An Open Letter to Our Students

We, the undersigned faculty of Northwestern, write to express our solidarity with our students —  all of them — at this precarious moment. We pledge to contest, as energetically and thoroughly as possible, the fact and effects of the recent United States government decision affecting international students. We understand this pledge as part of our responsibility as educators. We believe that our university has this same responsibility.

At the end of this letter, we list concrete actions that we will take or have taken, and urge you, our colleagues, and our administration to do the same.

On Monday, July 6, the Department of Homeland Security’s agency for U.S. Immigration and Customs Enforcement issued a new directive that threatens the visa status of many, if not most, of our international students. The new directive, which was issued with no prior warning, is plainly discriminatory and very likely illegal. It has now been challenged in court by Harvard University and the Massachusetts Institute of Technology, in District 1, and by the University of California, in District 9, who have sought a temporary restraining order to prevent implementation. Recently, University President Morton Schapiro and Interim Provost Kathleen Hagerty spoke out against the order and Northwestern is filing an amicus brief in support of the Harvard and MIT lawsuit. 

Earlier in the year and as a response to the COVID-19 crisis, ICE had sensibly granted an indefinite exemption on the rules that typically restrict international students’ ability to enroll in online courses, and most colleges and universities around the country, including Northwestern, had been proceeding on the assumption that those exemptions would continue into the fall and possibly beyond — in ICE’s own words, “for the duration of the emergency.” The virus and the emergency are still very much with us, but the exemptions have now suddenly been rescinded with only weeks to go before the start of the fall term. As the ICE memo makes clear, this means that if any college or university decides to offer mostly online instruction this fall for reasons of public health and safety — or transitions from in-person or hybrid modes to fully online instruction in response to worsening conditions — then that institution’s entire community of international students must either transfer to another school, or have their visas canceled and leave the country immediately, even those that are currently in the U.S. legally. Meanwhile, those who are currently abroad, and were expecting to remain there because their courses would be online, are now thrust into a dangerous limbo: either give up their visa status or return to the U.S., against all sound medical advice, simply in order to be in compliance.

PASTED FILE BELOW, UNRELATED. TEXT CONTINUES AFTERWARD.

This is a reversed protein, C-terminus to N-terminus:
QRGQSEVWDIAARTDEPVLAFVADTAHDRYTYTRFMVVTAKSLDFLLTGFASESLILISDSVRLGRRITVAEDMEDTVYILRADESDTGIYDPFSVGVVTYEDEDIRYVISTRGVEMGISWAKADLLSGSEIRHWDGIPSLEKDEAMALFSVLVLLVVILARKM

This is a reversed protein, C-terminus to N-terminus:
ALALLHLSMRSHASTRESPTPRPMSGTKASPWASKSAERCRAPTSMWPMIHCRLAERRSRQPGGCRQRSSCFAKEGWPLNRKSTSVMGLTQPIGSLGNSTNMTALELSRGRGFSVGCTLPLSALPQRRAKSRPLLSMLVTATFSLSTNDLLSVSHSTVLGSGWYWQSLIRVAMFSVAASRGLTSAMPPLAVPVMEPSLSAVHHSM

We want to emphasize that this affects all of us — not just our international students — not only here at Northwestern but also at colleges and universities and their surrounding communities around the country. The sheer impossibility of thousands of students being able to quickly and safely transfer to a declining number of colleges and universities offering in-person instruction as the virus rages across the U.S. this fall beggars belief. Indeed, it calls into question the rationale for the order, which is nowhere stated in the ICE memo itself. Its purpose appears to be to force as many international students as possible to leave the country, or to force colleges and universities to remain open no matter the public health risk in order to shield their students from deportation. Thus, even though the new rules targeting international students seem clearly to stem from the Trump administration’s relentless and unrepentant xenophobia, they put all students and all Americans at risk. 

The ICE directive creates logistical problems of cascading complexity for university faculty, administration and staff, who are already spending their summers trying to figure out how to provide the best and safest education possible to our students come fall. There are also serious and legitimate questions regarding how it is to be surveilled and enforced — thus, again, posing a threat not only to the rights and liberties of our international students but all students, faculty staff, and members of the Northwestern community.